Keywords: Sovereign Default; Debt Crises; Political Survival; Networks; Voter Behavior.
    JEL: R21
    Date: 2015–01–06
  10. By: Robalino, Juan David (Cornell University)
    Abstract: In this paper I analyze adolescent peer effects on cigarette consumption while considering the 'popularity' of peers. The analysis is based on AddHealth data, a four wave panel survey representative of American high-school students. The data include the social network of each school, which we use to measure peers' popularity from network centrality measures, in particular weighted-eigenvector centrality. We use lagged peers' behavior at the grade level to alleviate potential homophilic confounds, and we include school fixed effects to control for contextual confounds. We find that most of the aggregate peer effects regarding cigarette smoking come from the smoking propensity of the 20% most popular kids, suggesting a mediation from social status. This effect persists seven and thirteen years later (wave 3 and 4 of the data). Indeed, the smoking propensity of the bottom 80% seems to have a negative influence on the probability of smoking in the long run (wave 3 and 4). These results hint to the importance of knowing not only the smoking propensity within a school but also the place of the smokers within the social hierarchy of the school.
    Keywords: peer effects, status
    JEL: I1
    Date: 2016–02
  11. By: Sundquist, Mårten; Markendahl, Jan
    Abstract: Despite a continued build-out of mobile networks, both mobile network coverage and capacity problems in rural areas are increasing. This counterintuitive situation is due to the exponential growth in mobile data usage, the long inter-base station site distance in rural areas and the increasing requirements on ubiquitous coverage not only for humans but also for the Internet of Things. With today’s communication systems and business models, it is not commercially viable to solve the problems by the MNOs (Mobile Network Operators) alone. The paper aims instead of studying the different regulatory strategies available for NRAs (National Regulatory Agencies) to improve the situation. The main focus and contribution of the paper is to make a cost modelling of the main regulatory solutions available to improve the coverage and capacity in rural areas. An overall cost benchmark is then made, where the relative cost for network operators, affected end-users and the public sector is displayed.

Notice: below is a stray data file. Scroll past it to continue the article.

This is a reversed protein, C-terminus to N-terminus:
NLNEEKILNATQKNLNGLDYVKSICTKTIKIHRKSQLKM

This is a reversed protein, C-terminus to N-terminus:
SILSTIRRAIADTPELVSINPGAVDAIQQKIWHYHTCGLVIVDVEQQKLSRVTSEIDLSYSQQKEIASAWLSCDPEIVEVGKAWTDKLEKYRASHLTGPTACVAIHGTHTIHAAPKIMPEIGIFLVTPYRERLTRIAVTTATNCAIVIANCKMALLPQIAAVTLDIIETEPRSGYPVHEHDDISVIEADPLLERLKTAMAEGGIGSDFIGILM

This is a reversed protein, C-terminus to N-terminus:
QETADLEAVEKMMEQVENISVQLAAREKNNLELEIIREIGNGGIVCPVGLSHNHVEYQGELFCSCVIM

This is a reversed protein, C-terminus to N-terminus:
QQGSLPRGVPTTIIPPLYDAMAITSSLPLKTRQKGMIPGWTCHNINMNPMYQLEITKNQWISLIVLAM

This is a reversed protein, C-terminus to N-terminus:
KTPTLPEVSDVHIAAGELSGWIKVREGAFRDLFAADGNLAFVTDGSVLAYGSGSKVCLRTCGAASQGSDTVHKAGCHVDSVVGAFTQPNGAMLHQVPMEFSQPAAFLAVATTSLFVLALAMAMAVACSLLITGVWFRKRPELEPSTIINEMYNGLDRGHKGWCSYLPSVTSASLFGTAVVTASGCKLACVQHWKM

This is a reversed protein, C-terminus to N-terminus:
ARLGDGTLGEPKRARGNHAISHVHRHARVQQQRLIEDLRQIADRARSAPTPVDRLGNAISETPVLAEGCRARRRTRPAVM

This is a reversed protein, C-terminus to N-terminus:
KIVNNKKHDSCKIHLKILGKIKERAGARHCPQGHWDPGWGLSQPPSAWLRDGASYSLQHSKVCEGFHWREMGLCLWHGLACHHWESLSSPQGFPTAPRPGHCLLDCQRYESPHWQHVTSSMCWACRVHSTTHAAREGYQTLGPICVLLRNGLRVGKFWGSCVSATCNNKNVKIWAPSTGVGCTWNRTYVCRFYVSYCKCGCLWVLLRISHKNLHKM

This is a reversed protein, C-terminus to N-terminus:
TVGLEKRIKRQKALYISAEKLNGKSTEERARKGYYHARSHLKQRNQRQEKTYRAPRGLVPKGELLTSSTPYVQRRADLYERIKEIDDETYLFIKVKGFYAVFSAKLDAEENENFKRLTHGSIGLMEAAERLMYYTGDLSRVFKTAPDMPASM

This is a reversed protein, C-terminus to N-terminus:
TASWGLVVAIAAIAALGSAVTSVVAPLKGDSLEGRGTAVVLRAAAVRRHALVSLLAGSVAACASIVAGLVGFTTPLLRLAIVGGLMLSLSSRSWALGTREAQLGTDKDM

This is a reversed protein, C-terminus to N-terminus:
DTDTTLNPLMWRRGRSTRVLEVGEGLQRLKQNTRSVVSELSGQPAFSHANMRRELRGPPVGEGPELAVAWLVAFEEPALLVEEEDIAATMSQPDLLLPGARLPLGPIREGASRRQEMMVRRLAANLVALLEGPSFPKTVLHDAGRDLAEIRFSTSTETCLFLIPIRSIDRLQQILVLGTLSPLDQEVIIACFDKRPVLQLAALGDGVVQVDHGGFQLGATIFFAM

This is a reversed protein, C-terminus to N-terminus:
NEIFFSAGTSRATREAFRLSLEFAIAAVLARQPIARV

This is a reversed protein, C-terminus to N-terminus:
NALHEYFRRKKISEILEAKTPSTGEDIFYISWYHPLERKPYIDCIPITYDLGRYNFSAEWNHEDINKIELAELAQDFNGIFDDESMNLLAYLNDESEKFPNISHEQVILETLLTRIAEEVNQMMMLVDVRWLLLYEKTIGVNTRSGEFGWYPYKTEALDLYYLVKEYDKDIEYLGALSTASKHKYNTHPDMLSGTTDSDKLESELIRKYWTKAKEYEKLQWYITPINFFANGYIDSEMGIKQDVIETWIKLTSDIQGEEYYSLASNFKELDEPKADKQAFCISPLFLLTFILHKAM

Date: 2015
  12. By: Friedrich Kunz; Alexander Zerrahn
    Abstract: We employ a detailed two-stage model to simulate the operation of the Central Eastern European electricity market and network. Implementing different cases of coordination in congestion management between national transmission system operators, numerical results show the beneficial impact of closer cooperation. Specific steps comprise the sharing of network and dispatch information, cross-border counter-trading, and multilateral redispatch in a flow-based congestion management framework. Efficiency gains are accompanied by distributional effects. Closer economic cooperation becomes especially relevant against the background of changing spatial generation patterns, deeper international integration ofnational systems, and spillovers of national developments to adjacent systems.
    Keywords: Electricity, congestion management, network modeling, Europe
    JEL: C63 L51 L94
    Date: 2016
  13. By: Liu, Ju (CIRCLE, Lund University)